A recession is when your neighbor loses his job.
A depression is when you lose your job.
The technical definition of a recession is when the GDP (gross domestic product) of a country contracts for 2 or more consecutive quarters (3 month periods). What this means is that general economic activity is decreasing. Less people are working so the total salaries paid is less, less money is being spent on consumer goods such as cars and plasma televisions.
Does the stock market go down before or during a recession?
Sometimes – however, there have been many occasions where the stock market had a big drop and no recession occurred. The stock market is not a good predictor of recessions. The reality is that nobody can reliably predict when a recession will start or end.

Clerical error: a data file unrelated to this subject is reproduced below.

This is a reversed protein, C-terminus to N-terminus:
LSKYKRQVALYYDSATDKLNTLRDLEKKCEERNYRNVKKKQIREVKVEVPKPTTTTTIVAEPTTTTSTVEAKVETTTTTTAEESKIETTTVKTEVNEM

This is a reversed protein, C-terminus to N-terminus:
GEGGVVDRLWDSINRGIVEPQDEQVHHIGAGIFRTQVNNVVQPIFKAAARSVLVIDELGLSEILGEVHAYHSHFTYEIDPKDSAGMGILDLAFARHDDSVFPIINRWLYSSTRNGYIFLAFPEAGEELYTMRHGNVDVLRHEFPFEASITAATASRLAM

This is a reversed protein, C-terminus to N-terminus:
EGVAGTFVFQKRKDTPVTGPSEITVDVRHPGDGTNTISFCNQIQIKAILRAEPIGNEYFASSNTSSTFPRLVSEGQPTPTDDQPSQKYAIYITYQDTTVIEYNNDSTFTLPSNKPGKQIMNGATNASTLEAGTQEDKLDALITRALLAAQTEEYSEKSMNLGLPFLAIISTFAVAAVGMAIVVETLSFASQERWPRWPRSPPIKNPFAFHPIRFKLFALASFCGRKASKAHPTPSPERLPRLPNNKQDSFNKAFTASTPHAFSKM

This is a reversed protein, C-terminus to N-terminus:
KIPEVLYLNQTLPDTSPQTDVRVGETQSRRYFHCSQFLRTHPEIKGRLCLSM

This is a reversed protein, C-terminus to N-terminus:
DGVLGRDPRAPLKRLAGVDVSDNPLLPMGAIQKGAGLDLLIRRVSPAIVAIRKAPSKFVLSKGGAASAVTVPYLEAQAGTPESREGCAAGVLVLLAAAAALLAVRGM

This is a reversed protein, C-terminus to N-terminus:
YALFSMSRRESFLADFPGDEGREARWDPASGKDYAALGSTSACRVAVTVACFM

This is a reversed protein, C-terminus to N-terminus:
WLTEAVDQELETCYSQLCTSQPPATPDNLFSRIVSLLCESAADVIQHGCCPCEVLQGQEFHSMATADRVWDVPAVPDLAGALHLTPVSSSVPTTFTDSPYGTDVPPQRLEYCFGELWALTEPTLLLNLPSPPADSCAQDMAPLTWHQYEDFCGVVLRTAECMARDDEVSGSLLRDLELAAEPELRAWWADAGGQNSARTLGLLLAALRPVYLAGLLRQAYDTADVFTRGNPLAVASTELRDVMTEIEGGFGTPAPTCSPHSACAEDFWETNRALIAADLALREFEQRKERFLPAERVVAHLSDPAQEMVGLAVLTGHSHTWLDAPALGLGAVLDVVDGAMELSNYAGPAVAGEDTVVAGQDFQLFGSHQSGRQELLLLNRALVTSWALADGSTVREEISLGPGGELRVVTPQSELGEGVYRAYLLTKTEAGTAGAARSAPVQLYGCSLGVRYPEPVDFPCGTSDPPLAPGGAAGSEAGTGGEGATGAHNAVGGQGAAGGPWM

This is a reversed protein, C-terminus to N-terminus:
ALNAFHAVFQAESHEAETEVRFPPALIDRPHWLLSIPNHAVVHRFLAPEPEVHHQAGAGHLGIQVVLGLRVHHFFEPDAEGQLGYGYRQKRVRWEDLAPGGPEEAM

How can the government get the economy growing?
There are many different ways for a government to try to avoid or get out of a recession:
- Stimulate the economy with tax cuts. This gives workers more money to spend.
- Stimulus checks like we saw in 2008.
- Increased government spending. This could include infrastructure spending on roads.
All these measures are intended to increase economic activity and get the country’s economy into expansion mode again.
Why the delay in determining a recession?
When the government “officially” announces of a recession – it usually puts the start date several months in the past. The reason for this delay is two-fold:
- The economy has to be contracting for 2 quarters.
- Some economic statistics can take time to report.
Recession vs. Depression
A depression is a more severe economy contraction. One rule of thumb is that a depression occurs if the GDP contracts more than 10%.